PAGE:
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The religious condition of the Arabs

Monday 15/06/2009

The Arab nation was suffering severe religious retardation, matchless foolish paganism, moral and social deviations, as well as political and legislative chaos. Hence, they were of low status and lived on the margins of history. In the best cases, they were no more than subjects of the Persian or the Roman empires. Their hearts were full of glorification for their forefathers’ heritage and compliance with their tradition regardless of the aberration, deviation and straying that it might have involved. Each tribe had its own idol to worship. The tribe of Huthayl bin Mudrikah worshipped Suwaa‘, the Kalb tribe worshipped Wadd, the Mathhij tribe worshipped Yaghooth, the Khaywaan tribe worshipped Ya‘ooq, the Himyar tribe worshipped Nasr, and the Khuzaa‘ah and Quraysh tribes worshipped ‘Isaaf and Naa’ilah. Manaat was an idol placed on the coast and was glorified by all Arabs, especially by Al-Aws and Al-Khazraj. Al-Laat was an idol that was placed in Thaqeef. Al-‘Uzza was an idol that was located in Thaat ‘Irq and it was the greatest idol in the sight of Quraysh.

In addition to these main idols, there were countless small idols that were easily transferred when traveling and placed at the people’s homes.
In a Hadeeth on the authority of Abu Rajaa’ Al-‘Utaaridi, may Allah be pleased with him, he said, “We would worship stones, and if we found a stone that was better than the first one, we would throw the first one away and embrace the latter. If we could not find a stone, then we would collect some soil, bring a sheep, milk the sheep over it, and then circumambulate it.” [Al-Bukhari]
This ridiculous paganism prevented Arabs from knowing Allah The Almighty, glorifying Him, venerating Him and believing in Him and the Last Day, even if they claimed that the idols were no more than intermediaries connecting them with Allah The Almighty. The so-called deities dominated their hearts, deeds, conduct, as well as all other aspects of their life, and thus they developed a feeble veneration of Allah The Almighty, who Says (what means): {Only those who hear will respond. But the dead - Allah will resurrect them; then to Him they will be returned.} [Quran 6:36]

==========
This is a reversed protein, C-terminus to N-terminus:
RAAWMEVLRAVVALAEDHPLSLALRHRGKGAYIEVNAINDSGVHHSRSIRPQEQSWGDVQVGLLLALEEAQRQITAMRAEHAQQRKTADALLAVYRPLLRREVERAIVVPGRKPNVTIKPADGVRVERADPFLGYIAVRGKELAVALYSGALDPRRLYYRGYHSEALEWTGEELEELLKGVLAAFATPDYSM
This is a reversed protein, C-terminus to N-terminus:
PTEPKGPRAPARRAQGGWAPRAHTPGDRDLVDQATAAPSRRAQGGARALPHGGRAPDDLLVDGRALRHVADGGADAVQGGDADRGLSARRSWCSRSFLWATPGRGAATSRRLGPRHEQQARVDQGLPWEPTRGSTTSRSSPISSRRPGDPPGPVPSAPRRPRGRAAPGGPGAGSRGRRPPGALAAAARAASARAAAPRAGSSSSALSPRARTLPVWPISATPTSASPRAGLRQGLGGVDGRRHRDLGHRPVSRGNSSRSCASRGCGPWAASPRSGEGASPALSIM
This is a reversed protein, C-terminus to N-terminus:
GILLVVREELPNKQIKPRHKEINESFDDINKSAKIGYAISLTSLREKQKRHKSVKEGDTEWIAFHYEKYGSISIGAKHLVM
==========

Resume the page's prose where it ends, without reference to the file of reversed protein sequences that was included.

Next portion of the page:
The remnants of the religion of Ibraaheem (Abraham), may Allah exalt his mention, had been subjected to distortion, alteration, and amendment. Pilgrimage, consequently, was a season for boasting, ostentation and seeking judgment on which of the boasting parties was better than the other. The remainder of the unswervingly upright creeds had become deviated, and some of them were mingled with a great deal of myth.
There were some righteous people who dismissed the worship of idols and its associated practices, such as slaughtering. Among those people there was Zayd bin ‘Amr bin Nufayl who neither slaughtered animals for the sake of stone alters, nor consumed dead animals and blood.
There was also Quss bin Saa‘idah Al-‘Iyaadi, who followed the religion of Ibraaheem and Ismaa‘eel (Abraham and Ishmail), may Allah exalt their mention. He was an orator, sagacious, perceptive and meritorious. He would call people to believe in monotheism, worshipping Allah The Almighty and dismissing the worship of idols. He believed in resurrection after death and gave glad tidings about the emergence of the Prophet  sallallaahu  `alayhi  wa  sallam ( may  Allaah exalt his mention ). It is narrated on the authority of Ibn ‘Abbaas, may Allah be pleased with them, that he said, “Quss bin Saa‘idah would address his tribe in the ‘Ukaath Market and say, ‘The truth will be recognized from this direction’ – and he pointed to Makkah. People asked, ‘What is that?’ He said, ‘A man will descend from Lu’ayy bin Ghaalib inviting you to the word of sincerity, everlasting life, and eternal bliss. If he calls you, answer his call. If I live up to his commissioning, I will be the first one to go to him.’” [Abu Nu‘aym: Dalaa’il An-Nubuwwah] He lived up to the time of the Prophet  sallallaahu  `alayhi  wa  sallam ( may  Allaah exalt his mention ) but died before his commissioning as a Prophet.
Some Arabs converted to Christianity, others into Judaism, but most of them worshipped idols and statues.

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